The other Jeep engine bracket installed at right frame rail.

This bracket clears all parts by a wide margin. The steering shaft (above bracket) is actually several inches away. The bracket clears brake pipes, wiring and all moving suspension and steering components. It will serve like the Jeep factory brackets for an inline six—only tougher!

Added support atop the frame rail.

Since the frame bracket extends above the frame rail, I add a thick brace that stands atop the rail. This spreads the load instead of all weight and torque resting on the vertical, inner face of the frame rail. I weld the piece to the top of the frame rail and the back of the new frame bracket as shown. MIG welding is quick and works well in this less than spotless environment! I used gas shielding and bare wire here.

Finished frame bracket looks

Rugged, functional and on for the life of this Jeep 4WD Wrangler! MIG welding was optimal for this application, as the metal is older. The degree of cleaning does not meet TIG welding requirements, yet weld pentration and strength are excellent. A MIG machine for the smaller 4WD shop or a hands-on Jeep owner is practical!

Welding rear skid plate and trans mount bracket.

Here, I move to the rear transmission mount at the skid plate. The switch from an AX-5 to AX-15 transmission requires work on the plate. Careful measurement and clean, straight cuts with a plasma cutter set the stage for welding this plate into the cross brace with MIG process. My wire feed runs a 75/25 gas mixture and 0.035″ ER70S-6 wire. This works very well on the new steel plate (shown here) and old metal.

Consructing a rugged box for skid plate trans mount.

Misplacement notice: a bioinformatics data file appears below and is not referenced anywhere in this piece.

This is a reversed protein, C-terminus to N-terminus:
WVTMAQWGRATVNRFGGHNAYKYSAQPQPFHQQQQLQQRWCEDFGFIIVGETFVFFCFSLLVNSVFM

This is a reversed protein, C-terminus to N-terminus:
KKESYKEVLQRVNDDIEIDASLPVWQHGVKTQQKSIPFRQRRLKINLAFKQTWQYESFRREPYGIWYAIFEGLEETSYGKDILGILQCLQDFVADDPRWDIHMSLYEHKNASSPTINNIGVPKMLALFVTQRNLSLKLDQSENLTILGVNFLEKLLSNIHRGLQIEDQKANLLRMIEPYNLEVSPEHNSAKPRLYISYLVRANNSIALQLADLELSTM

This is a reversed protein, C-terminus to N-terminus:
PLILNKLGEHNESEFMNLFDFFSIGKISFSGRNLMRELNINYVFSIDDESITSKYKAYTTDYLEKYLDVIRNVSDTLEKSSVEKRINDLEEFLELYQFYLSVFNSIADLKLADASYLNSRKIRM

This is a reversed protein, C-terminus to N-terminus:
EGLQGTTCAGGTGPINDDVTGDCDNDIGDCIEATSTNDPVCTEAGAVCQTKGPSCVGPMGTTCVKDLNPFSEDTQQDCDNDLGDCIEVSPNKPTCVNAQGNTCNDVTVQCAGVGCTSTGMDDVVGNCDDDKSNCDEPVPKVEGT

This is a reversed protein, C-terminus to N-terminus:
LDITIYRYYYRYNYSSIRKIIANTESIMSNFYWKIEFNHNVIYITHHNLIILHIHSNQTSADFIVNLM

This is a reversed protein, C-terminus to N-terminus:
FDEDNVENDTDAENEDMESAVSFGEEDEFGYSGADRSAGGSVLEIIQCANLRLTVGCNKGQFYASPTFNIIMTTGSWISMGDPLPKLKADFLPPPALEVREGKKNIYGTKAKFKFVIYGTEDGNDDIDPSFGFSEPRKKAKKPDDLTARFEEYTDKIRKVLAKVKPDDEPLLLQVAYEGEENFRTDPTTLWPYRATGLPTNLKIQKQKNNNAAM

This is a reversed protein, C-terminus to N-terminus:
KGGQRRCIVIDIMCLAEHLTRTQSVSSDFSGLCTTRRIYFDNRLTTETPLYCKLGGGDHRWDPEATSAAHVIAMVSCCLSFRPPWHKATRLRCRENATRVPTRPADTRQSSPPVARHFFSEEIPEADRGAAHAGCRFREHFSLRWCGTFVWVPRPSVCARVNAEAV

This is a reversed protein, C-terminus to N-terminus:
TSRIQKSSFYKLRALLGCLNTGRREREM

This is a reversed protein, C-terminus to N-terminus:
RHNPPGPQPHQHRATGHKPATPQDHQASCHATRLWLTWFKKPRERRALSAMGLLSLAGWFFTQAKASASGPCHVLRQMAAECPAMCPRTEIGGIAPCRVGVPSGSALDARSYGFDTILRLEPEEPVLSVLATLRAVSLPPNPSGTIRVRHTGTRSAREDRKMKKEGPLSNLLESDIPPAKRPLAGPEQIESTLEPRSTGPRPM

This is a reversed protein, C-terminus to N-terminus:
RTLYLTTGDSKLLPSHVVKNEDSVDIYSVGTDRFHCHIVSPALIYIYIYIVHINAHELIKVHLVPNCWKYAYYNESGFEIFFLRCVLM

In minutes, I run wire feed MIG beads to secure plates and form a box. Again, this is my typical “overkill” approach. The finished transmission mount pedestal is likely three times the strength of the OEM support! (Note thin factory skidplate material compared to the reinforced box members. Favor the thicker metal during the welding process.) This will reinforce the factory skid plate and provide a rugged support for the engine, an AX-15 transmission and an Atlas II transfer case.

Note: The skid plate metal is impossible to clean thoroughly, and TIG welding is not a possibility with older metal like this. Stick arc welding would be okay with 6011 or, for stronger welds, 7018 electrodes; wire feed MIG is faster and more effective in this situation.

     There are many ways to improve your MIG welding skills. If you weld mild steel plate all day, the use of ER70S-2, ER70S-6 or ER80S-series wire would be straightforward. If, however, you plan to weld aluminum with a spool or weld cast iron with your MIG machine, you need to know metallurgy. Getting sufficient penetration, forming a strong bead and joining metals safely with MIG fusion welding are skills acquired with knowledge and experience.

You may also like